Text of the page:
PNR - data protection
Blow for EU citizens' civil liberties as hypocritical MEPs green light controversial EU-US PNR deal
The European Parliament today voted to give its consent to a controversial draft EU-US passenger data (PNR) agreement. The positive vote on the EU-US PNR deal, which came in spite of the fact that fundamental concerns previously outlined by the EP and European courts have not been addressed, will mean US authorities will be able to continue to retain private information about EU airline passengers (1). The Greens voted to reject the deal and hit out at the outcome with Green home affairs spokesperson Jan Philipp Albrecht (Germany) stating:
"A majority of MEPs has today voted to reverse the European Parliament's long-standing role in defence of EU citizens' civil liberties and to endorse intrusive big brother style surveillance. Instead of rejecting this senseless and excessive collection and retention of private data, those MEPs who voted in favour of the deal have engaged in gross hypocrisy and sought to wash their hands of the PNR controversy. The core fundamental rights concerns, raised by the Parliament and courts across Europe, have not been redressed in the deal endorsed today.
"The terms of the agreement remain disproportionate, notably the lengthy retention periods for passenger data, the use of data for the profiling of individuals and the lack of legal redress. These concerns, which have been previously highlighted by the EP and confirmed by independent research and court rulings in EU member states, will now simply be brushed under the carpet.
"The European Commission wants to follow up the EU-US PNR deal with an EU passenger data retention system and a comprehensive and expensive system for the electronic monitoring of EU borders. There is no evidence that these far-reaching data retention measures do anything to achieve their stated aim of ensuring greater security. Instead, they compromise EU citizens' privacy and civil liberties. It is high time the supposed progressive political forces in the EP and the EU faced down this ever-creeping push for more pervasive surveillance."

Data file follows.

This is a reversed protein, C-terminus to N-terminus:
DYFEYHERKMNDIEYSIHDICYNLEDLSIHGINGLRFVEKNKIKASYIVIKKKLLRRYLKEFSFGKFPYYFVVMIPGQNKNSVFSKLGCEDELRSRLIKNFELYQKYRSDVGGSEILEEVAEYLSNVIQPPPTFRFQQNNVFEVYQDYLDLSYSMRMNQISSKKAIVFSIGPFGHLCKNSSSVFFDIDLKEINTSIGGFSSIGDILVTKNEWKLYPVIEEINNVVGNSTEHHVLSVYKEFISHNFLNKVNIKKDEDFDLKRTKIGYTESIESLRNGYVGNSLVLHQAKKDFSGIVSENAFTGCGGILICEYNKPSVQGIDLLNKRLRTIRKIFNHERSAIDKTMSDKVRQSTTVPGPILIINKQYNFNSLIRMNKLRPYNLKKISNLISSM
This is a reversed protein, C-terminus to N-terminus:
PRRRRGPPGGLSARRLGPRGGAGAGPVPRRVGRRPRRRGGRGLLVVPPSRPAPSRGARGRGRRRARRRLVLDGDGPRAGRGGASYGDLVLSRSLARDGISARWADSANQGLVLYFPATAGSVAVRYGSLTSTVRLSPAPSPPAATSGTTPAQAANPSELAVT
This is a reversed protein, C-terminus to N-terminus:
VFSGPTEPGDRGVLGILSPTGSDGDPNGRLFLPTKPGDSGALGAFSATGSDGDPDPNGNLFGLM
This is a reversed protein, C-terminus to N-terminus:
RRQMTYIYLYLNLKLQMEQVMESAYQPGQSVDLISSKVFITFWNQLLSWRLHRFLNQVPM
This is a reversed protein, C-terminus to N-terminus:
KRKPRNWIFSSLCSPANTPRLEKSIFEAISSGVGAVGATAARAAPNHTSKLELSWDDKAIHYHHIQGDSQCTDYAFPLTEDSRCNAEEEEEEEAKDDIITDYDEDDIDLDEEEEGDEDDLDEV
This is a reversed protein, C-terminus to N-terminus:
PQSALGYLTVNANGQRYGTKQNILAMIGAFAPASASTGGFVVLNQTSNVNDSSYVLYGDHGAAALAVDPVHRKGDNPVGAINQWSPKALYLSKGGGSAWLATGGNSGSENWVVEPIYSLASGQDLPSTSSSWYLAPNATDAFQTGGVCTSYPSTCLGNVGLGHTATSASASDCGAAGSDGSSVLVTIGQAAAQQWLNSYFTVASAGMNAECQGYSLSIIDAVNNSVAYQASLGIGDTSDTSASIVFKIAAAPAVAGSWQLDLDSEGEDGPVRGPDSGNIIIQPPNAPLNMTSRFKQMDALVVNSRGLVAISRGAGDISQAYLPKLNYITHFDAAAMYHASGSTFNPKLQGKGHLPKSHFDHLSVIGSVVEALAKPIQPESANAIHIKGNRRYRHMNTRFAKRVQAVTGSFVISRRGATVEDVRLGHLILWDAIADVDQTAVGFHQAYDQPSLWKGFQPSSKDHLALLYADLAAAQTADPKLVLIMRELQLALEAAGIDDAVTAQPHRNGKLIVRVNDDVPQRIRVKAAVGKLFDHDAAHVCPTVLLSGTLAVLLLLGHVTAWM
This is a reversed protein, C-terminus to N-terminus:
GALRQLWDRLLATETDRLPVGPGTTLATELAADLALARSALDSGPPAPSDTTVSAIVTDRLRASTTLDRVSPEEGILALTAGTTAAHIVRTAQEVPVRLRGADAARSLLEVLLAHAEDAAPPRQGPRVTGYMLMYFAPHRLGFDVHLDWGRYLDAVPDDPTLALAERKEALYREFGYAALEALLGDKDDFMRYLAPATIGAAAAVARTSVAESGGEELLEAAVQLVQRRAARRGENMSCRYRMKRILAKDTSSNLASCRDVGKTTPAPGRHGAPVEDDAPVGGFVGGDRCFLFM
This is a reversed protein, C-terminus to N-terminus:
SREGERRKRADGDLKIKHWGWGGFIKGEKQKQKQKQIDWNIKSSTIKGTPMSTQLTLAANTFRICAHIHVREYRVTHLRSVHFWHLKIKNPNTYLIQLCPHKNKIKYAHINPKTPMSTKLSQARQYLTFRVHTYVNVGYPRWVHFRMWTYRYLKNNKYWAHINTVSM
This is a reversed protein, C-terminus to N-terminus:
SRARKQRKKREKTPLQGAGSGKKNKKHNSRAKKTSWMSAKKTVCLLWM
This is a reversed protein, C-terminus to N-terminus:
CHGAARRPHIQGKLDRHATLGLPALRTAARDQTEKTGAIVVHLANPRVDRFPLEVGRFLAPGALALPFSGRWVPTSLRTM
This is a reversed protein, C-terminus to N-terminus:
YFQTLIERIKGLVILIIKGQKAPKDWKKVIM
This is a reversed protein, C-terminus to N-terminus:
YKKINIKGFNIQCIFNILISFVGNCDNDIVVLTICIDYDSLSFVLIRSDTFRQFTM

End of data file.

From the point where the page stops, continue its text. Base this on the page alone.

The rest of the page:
(1) The new agreement on the transfer of EU air passengers' personal data to the US Department of Homeland Security (USDHS) will replace another deal applied provisionally since 2007. A similar agreement had been ruled incompatible with EU law by the European Court of Justice.
The deal sets the legal conditions for the transfer of this data and covers issues such as storage periods and the purpose of the data use (data can include sensitive information, for example regarding a religious meal choice or requests for assistance due to a medical condition). PNR data is stored in airlines' reservation and departure control databases and made available to the USDHS.
The new agreement maintains similar provisions on retention periods, data use and protection and redress as earlier agreement and, as such, fails to redress the concerns raised by the European Parliament and European and national courts.